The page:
Covid-19 – what the charity sector needs to know

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The Charity Commission has published a number of important updates in response to the continuing Covid-19 pandemic – in particular, details of the £750m support package for charities announced by the Chancellor of the Exchequer on 8 April 2020. As welcome as this aid is, it is unlikely to shield the sector from the economic hardship which the pandemic will cause.

Financial support for charities during Covid-19

The support package announced by the Chancellor comprised:

  • £360 million direct to charities providing key services and supporting vulnerable people during the crisis
  • £370 million for small and medium-sized charities, to support organisations in local communities which are delivering food, essential medicines and providing financial advice
  • A donation to the National Emergencies Trust appeal, to match fund public donations to the BBC Big Night In charity appeal. At the time of writing this note, the BBC appeal had raised £27m, raising the aid package to £757m.

In the context of a UK charitable sector which has seen fundraising sources closed down indefinitely, the package looks to be a stopgap measure. Charities therefore need to think hard about the steps that they themselves need to take.

"Trustees must consider their priorities in the short, medium and longer term, with a particular focus on whether certain projects, spends or activities can be stopped or delayed in order to ring-fence essential spending."

Charitable reserves exist to help charities get through unexpected events like Covid-19, and trustees should check which funds have limits on their use. If these are designated funds, then trustees are at liberty to re-designate such reserves. If, however, funds are restricted, they cannot be spent for a different purpose without the approval of the donor. 

As a last resort, a charity can apply to the Commission to have a restriction lifted, but such a step should only be taken after careful consideration of the wider and longer term effects of making such a decision on the organisation’s financial resilience and donor relationships.

Covid-19 guidance for the charity sector

The Commission has published general guidance to charities which are considering their scope for helping the effort to combat Covid-19.

As a first step, trustees should review their charity’s objectives, as set out in the governing document. Some objectives may already permit the offering of support, for example, the relief of poverty or distress. Others may be available, which allows a response to the pandemic either directly or indirectly. For example, a charity formed to advance religion may be able to offer support as part of its pastoral work; or an arts charity might help to mitigate isolation through online services. When reviewing objectives, trustees should check whether there are restrictions, for example to benefit a particular area or class of beneficiaries.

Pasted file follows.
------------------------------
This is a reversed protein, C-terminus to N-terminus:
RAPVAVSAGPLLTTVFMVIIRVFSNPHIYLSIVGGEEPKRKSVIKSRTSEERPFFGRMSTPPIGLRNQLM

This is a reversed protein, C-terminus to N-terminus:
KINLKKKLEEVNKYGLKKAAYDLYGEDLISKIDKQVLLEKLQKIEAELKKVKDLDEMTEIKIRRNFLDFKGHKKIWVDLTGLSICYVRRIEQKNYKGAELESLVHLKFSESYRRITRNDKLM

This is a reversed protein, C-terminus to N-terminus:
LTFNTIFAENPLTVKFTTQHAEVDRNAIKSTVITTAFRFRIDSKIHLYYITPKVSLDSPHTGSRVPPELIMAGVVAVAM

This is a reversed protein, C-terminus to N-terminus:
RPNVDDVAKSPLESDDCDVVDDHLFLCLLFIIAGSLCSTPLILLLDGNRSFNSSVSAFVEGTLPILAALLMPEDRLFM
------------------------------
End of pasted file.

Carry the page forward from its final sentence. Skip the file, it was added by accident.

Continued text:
If the existing objectives do not allow a charity to provide support against the pandemic, it may be possible to amend the governing document to change them. Before taking such a step, trustees should consider carefully whether there are other charities which may be better placed to respond, and what the wider and longer-term impacts of such a change might be, including on existing beneficiaries. 

Trustees must also check whether they have the power to amend the objects or, whether the approval of the Commission will be required.

AGMs and other meetings

During the Covid-19 lockdown, charities face cancelling or postponing AGMs and other critical meetings. Good governance requires trustees to record such decisions. If it is not possible to hold an AGM and (for example) finalise the annual report and accounts, charities with an imminent filing date should contact the Commission and request a filing delay.

More generally on meetings, some charities’ governing documents allow virtual meetings through the use of telephone and video conferencing. If a charity does not have such a clause in its governing document then the Commission will not object to a virtual meeting providing the decision so to act has been recorded as evidence of good governance. 

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